Feds to Invest $4.25 Billion in Rental Housing

The Obama Administration has announced a plan to invest $4.25 billion of stimulus money to build low-income rental housing.

The move goes against previous housing approaches that favored policies that made it easier for people to own their own homes.

"The idea is to pay for the construction of low-rise rental apartment buildings and town houses, as well as the purchase of foreclosed homes that can be refurbished and rented to low- and moderate-income families at affordable rates.

Analysts say the approach takes a wrecking ball to Bush's heavy emphasis on encouraging homeownership as a way to create national wealth and provide upward mobility for low- and working-class families, especially minorities. Housing and Urban Development Secretary Shaun Donovan's recalibration of federal housing policy, they said, shows that the Obama White House has acknowledged that not everyone can or should own a home."

Full Story: President shifts focus to renting, not owning



There's a Better Alternative to Rental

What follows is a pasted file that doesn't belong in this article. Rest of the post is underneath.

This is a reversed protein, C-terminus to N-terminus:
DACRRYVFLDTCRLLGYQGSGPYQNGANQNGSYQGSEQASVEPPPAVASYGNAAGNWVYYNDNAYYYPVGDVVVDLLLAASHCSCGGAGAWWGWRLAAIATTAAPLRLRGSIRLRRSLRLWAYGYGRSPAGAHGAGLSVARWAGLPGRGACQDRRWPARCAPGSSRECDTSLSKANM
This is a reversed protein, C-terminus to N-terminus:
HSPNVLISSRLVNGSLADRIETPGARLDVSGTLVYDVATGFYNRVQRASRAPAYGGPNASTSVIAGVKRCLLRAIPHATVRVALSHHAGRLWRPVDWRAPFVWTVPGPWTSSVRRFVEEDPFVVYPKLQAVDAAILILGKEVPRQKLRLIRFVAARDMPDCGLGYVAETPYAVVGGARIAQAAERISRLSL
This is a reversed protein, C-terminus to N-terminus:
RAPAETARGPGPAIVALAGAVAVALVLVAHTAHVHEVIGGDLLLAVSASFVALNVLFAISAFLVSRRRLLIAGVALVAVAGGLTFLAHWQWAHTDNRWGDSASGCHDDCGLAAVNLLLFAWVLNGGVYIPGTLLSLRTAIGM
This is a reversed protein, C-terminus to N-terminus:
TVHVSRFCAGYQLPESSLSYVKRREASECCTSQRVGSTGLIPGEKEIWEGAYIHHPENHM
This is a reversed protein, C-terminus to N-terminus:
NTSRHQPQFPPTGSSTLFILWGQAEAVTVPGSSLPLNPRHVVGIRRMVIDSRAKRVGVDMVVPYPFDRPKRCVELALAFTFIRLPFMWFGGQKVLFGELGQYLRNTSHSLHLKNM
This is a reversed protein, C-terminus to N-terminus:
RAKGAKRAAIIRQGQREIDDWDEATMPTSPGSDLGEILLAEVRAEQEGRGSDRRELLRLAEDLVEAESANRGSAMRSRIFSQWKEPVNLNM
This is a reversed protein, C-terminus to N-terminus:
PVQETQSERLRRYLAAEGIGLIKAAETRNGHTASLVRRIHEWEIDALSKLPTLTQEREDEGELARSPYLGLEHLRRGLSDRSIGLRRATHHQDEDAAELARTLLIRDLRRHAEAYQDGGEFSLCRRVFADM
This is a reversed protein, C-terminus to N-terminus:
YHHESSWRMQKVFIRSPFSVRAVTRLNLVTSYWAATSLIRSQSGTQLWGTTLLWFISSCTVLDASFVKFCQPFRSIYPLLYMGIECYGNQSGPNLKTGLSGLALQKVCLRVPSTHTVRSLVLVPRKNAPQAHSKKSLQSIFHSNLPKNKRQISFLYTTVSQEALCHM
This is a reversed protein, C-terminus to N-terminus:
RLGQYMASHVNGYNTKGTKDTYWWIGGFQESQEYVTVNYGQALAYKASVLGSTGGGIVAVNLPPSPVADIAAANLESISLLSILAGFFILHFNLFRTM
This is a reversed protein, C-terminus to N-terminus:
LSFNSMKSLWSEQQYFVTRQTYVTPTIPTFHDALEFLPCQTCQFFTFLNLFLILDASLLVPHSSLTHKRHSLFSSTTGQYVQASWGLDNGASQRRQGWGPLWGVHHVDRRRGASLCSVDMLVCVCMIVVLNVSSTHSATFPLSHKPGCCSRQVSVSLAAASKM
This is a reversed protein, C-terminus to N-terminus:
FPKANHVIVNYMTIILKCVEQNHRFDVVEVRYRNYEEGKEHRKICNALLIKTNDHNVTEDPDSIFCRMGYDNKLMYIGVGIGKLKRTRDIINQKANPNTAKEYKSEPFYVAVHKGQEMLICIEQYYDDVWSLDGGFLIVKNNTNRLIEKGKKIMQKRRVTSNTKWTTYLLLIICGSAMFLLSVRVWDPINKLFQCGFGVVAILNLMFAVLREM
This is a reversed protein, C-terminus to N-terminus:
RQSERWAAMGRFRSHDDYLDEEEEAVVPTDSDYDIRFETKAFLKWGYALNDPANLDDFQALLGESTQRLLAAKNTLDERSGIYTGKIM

Once again HUD and the White House go down the wrong path on housing affordable to households with modest incomes. Rather than funding more rental housing, the federal government should be funding low-equity cooperatives and mutual housing associations. Low-equity coops are the most successful form of housing in American history. They turn renters into homeowners at the cost of renting and with the mobility renting offers -- without high investment and the risks of conventional homeownership. They were so successful in the 1960s that the feds returned $30 million in mortgage insurance premiums to low-equity cooperatives because there were no defaults.

Unfortunately the real estate industry lobbyists who seem to own both political parties got Nixon to put the nix on low-equity coops with his moratorium on all housing programs. Funding for them has never recovered -- largely due to the real estate industry's disdain for them.

For a clear 2-page summary of what low-equity coops are, how they work, and how they are the most cost-efficient way to provide housing permanently affordable to households of modest incomes, visit http://planningcommunications.com and scroll down to the "Free Affordable Housing Resources" link. This link will get you to this short paper, as well as a slew of other factual, useful resources on affordable housing.

Daniel Lauber, AICP
AICP President 2003-2005, 1992-1994
APA President 1985-1986

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